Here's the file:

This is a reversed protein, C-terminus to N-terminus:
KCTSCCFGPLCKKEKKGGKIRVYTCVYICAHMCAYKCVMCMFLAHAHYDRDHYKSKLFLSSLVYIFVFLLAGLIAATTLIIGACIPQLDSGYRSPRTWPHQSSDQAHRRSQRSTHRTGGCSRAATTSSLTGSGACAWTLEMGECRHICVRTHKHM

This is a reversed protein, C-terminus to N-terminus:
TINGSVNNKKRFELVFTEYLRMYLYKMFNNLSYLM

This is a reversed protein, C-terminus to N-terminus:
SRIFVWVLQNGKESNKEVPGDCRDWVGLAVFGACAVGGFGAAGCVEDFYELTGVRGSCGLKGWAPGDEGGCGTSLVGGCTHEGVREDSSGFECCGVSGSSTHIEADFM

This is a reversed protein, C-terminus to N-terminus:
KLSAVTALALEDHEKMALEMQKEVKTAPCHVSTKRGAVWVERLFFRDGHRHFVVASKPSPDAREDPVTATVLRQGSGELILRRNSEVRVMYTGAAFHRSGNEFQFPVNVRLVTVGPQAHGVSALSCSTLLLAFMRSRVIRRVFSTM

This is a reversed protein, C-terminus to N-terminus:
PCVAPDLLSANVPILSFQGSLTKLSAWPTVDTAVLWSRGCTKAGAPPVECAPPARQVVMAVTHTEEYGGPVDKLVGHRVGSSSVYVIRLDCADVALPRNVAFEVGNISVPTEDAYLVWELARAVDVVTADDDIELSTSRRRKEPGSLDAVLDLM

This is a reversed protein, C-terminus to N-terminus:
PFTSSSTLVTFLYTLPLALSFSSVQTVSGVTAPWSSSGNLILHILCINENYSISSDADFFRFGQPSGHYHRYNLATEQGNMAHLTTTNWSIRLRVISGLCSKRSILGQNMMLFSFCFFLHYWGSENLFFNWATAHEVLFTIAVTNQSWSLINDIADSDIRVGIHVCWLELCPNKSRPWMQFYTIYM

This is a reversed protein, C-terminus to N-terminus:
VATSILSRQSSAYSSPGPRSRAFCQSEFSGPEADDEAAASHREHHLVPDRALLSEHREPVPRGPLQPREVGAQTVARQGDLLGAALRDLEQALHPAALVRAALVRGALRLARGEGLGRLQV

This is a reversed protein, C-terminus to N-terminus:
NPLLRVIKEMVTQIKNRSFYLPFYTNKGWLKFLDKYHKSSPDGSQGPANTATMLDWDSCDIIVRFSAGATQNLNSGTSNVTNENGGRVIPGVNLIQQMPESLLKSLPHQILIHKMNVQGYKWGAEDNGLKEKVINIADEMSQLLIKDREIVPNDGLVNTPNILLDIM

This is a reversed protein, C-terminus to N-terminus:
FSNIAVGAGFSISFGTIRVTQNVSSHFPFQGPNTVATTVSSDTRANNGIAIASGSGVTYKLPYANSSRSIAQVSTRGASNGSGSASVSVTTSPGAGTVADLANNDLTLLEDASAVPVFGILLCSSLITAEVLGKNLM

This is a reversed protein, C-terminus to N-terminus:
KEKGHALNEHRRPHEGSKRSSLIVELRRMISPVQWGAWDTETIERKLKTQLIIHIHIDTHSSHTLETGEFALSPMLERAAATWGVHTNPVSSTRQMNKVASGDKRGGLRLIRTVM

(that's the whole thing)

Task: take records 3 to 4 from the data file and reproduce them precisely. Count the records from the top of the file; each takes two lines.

This is a reversed protein, C-terminus to N-terminus:
SRIFVWVLQNGKESNKEVPGDCRDWVGLAVFGACAVGGFGAAGCVEDFYELTGVRGSCGLKGWAPGDEGGCGTSLVGGCTHEGVREDSSGFECCGVSGSSTHIEADFM

This is a reversed protein, C-terminus to N-terminus:
KLSAVTALALEDHEKMALEMQKEVKTAPCHVSTKRGAVWVERLFFRDGHRHFVVASKPSPDAREDPVTATVLRQGSGELILRRNSEVRVMYTGAAFHRSGNEFQFPVNVRLVTVGPQAHGVSALSCSTLLLAFMRSRVIRRVFSTM